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50-50 chance of global temperature reaching threshold


Geneva – There is a 50-50 chance of the annual average global temperature temporarily reaching 1.5 °C above the pre-industrial level for at least in the next five years, the World Meteorological Organisation (WMO) says.

There is a 93 percent likelihood of at least one year between 2022-2026 becoming the warmest on record and dislodging 2016 from the top ranking, the WMO’s latest report just out today says.

The chance of the five-year average for 2022-2026 being higher than the last five years (2017-2021) is also 93 percent.

The annual update harnesses the expertise of internationally acclaimed climate scientists and the best prediction systems from leading climate centres around the world to produce actionable information for decision-makers.

The chance of temporarily exceeding 1.5°C has risen steadily since 2015, when it was close to zero.  For the years between 2017 and 2021, there was a 10 percent chance of exceedance. That probability has increased to nearly 50 percent for the 2022-2026 period.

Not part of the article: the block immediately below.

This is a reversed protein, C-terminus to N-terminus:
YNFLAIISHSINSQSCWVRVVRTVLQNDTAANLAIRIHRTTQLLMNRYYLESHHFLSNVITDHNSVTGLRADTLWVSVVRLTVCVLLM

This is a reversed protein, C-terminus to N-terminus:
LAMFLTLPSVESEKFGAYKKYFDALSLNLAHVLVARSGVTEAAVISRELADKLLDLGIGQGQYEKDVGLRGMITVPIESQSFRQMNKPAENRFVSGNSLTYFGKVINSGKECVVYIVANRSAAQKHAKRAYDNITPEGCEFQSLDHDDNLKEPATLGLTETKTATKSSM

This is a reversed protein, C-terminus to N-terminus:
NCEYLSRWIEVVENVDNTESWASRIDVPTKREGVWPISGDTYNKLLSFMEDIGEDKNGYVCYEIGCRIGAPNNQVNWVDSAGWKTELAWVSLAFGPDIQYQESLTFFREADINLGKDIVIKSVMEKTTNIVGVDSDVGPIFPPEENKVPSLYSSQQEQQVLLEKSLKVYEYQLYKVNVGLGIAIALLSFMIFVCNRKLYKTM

The planet is getting measurably closer to temporarily reaching the lower target of the Paris Agreement on climate change, the report says.

The 1.5°C figure is not a random statistic. It is rather an indicator of the point at which climate impacts will become increasingly harmful for people and the entire planet.

As long as countries and people continue to emit greenhouse gases, temperatures will continue to rise. Oceans will continue to become warmer and more acidic, sea ice and glaciers will continue to melt.

Sea level will continue to rise and the weather will become more extreme. Arctic warming is disproportionately high and what happens in the Arctic affects the whole world.

The Paris Agreement sets long-term goals to guide all nations to substantially reduce global greenhouse gas emissions to limit the global temperature increase in this century to 2 °C while pursuing efforts to limit the increase even further to 1.5 °C.

The Intergovernmental Panel on Climate Change says that climate-related risks for natural and human systems are higher for global warming of 1.5 °C than at present, but lower than at 2 °C.

In 2021, the global average temperature was 1.1 °C above the pre-industrial baseline, according to the WMO report.  

Back-to-back La Niña events at the start and end of 2021 had a cooling effect on global temperatures, but this is only temporary and does not reverse the long-term global warming trend.

Any development of an El Niño event would immediately fuel temperatures, as it did in 2016, which is until now the warmest year on record.